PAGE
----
Here's What We Can Learn From Tracey 'Africa' Norman's Triumphant Return To Modeling

"I’m hoping people will have more respect and gratitude toward the community now who are trying to get legal jobs and be in the forefront today."

Tracey “Africa” Norman, whose bustling career should have thrived for decades but came to a screeching halt as a result of being outed as transgender in the ‘80s, didn’t anticipate a return to modeling. And yet, nearly 30 years later, after a profile on The Cut put her back in the spotlight in December, all eyes, including those belonging to executives at Clairol, were on her.

Norman, who posed for the haircare brand in the ‘70s and, as she told The Cut, ended up starring on its “the hottest-selling box,” has made a triumphant return as the face of its new Nice N’ Easy “Color as Real as You Are” campaign. It’s a truly vindicating and groundbreaking moment for the beauty industry and the first black openly transgender model, who says she stopped getting work after a fateful photoshoot for Essence.

It was there, Norman told The Cut, she believes a hairdresser's assistant she worked with many times who had a habit of "always asking her questions" revealed her identity to the magazine's then editor-in-chief Susan Taylor, who promptly shut the shoot down.

But if you ask her, landing the new gig with Clairol was “overwhelming and humbling.”


“I didn’t know who the clients were until I went to lunch and they sprung it on me at the table,” she told The Huffington Post. “I had this bevy of emotions going through me. I felt humbled, honored, joyous. I was truly holding back happy tears that such a huge company would reach out to me and wanted me to come back to represent them,” she said.

Indeed, coming back to pose for Clairol was the ultimate homecoming for Norman, who, over the course of her career has also worked with the likes of Essence, Balenciaga and Avon. The difference between being in front of the camera now and then, however, she says was palpable. “Back then the attitude was quite negative and I wasn’t able to tell my truth. I was constantly worried about rejection. Now, I don’t have to worry about that ― it’s all out in the open. I feel a lot more comfortable to be me.”


The industry is no doubt changing. Andreja Pejic is gracing stunning magazine covers. Transgender modeling agencies are popping up across the country. Laverne Cox is one of the most recognizable faces on television. As a result of this more accepting industry, it is difficult to imagine Norman’s former reality of trying to make it in an already grueling industry all while being forced to conceal her identity from the very people hiring her for jobs.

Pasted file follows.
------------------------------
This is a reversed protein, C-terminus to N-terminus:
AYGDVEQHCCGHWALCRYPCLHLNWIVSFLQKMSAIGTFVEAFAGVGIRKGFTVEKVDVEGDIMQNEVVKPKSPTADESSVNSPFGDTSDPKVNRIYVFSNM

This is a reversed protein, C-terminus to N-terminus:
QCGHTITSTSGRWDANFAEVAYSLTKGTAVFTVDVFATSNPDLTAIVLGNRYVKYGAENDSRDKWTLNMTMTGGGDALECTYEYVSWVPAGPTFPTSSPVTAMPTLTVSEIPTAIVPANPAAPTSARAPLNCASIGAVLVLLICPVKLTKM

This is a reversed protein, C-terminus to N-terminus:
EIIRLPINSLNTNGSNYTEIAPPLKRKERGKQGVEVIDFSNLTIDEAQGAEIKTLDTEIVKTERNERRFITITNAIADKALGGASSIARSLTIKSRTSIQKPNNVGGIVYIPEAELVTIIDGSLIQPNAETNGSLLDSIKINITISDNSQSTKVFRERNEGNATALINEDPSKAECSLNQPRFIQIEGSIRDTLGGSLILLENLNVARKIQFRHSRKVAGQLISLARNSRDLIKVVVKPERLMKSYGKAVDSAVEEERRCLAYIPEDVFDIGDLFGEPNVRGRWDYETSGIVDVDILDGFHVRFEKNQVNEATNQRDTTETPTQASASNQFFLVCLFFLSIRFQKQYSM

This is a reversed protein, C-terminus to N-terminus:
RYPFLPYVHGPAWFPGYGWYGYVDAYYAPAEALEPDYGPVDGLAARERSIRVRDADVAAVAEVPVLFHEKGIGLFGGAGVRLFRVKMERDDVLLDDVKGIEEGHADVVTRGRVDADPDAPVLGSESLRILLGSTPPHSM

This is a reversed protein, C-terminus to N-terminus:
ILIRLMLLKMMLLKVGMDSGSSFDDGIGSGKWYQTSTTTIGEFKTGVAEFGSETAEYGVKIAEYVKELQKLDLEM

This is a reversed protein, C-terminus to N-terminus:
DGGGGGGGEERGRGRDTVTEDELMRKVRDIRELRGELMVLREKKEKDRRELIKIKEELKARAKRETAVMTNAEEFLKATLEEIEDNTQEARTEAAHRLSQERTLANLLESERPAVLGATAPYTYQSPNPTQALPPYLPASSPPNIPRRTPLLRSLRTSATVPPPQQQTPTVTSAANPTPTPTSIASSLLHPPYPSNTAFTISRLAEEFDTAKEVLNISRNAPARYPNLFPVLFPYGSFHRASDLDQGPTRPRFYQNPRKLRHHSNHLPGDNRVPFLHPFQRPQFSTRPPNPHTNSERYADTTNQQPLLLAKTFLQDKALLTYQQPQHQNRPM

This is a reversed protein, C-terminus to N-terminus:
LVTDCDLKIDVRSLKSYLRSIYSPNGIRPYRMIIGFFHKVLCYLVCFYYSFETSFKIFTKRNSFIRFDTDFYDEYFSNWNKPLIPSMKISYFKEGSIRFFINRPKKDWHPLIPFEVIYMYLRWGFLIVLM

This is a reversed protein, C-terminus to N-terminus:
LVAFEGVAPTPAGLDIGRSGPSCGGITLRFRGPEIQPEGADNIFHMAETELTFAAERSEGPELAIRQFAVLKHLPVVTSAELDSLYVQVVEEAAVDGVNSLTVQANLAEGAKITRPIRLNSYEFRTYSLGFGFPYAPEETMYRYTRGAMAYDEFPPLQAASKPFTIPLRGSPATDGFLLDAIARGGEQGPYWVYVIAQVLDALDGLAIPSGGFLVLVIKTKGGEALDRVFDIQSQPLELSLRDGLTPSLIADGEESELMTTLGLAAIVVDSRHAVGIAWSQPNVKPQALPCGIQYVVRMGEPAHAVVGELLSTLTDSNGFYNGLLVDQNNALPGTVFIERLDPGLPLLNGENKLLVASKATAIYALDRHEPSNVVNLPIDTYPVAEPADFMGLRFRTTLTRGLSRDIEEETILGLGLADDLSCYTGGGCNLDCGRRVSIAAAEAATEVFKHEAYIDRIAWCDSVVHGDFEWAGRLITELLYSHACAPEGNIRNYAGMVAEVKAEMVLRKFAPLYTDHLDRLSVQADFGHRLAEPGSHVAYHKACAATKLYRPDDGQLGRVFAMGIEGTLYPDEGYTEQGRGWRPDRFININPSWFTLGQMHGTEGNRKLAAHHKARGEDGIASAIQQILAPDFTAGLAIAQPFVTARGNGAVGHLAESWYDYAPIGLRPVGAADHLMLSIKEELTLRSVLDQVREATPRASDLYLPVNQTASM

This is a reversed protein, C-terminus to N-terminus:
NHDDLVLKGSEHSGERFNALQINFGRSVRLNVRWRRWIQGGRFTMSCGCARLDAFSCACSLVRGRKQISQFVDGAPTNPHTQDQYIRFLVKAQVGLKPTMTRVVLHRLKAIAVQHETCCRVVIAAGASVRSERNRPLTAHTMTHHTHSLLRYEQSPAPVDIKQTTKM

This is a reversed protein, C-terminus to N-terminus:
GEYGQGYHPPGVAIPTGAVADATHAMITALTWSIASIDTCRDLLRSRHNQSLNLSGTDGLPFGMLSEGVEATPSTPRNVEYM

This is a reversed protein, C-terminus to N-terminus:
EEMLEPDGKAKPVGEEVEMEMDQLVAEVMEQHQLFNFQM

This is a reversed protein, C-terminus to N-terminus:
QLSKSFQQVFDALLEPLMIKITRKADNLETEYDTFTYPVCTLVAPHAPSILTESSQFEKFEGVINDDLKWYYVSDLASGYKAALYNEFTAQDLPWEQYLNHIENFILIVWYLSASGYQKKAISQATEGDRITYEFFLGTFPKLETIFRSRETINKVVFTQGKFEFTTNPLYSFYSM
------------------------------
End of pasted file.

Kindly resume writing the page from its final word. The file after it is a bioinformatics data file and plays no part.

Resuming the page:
Through this comeback, Norman hopes to shed light on the opportunities taken away from her as a result of being transgender and ensure that what happened to her will not happen to other people in the community.

“I’m hoping people will take away from this that I am human and I was presented with this great opportunity to better my life. Unfortunately, because of people’s prejudices I was not able to do it. I’m hoping people will have more respect and gratitude toward the community now who are trying to get legal jobs and be in the forefront today,” she told The Huffington Post.


While she laments that things today can, of course, still be challenging because of “negative mind sets,” Norman was consistently able to push forward and continue pursuing her own goals in large part thanks to her mother. “She put life in general into perspective for me. Watching her and her strength surviving as a single parent in the ‘50s and ‘60s helped me to continue to fight for my acceptance.”

With the launch of this brand new, major campaign under her belt, we’d say that acceptance has been rightfully achieved.

Check out more from the campaign, which officially launches in Jan 2017, below.

This interview has been condensed and edited for clarity.

Go To Homepage

Before You Go

48 Transgender Pioneers

Popular in the Community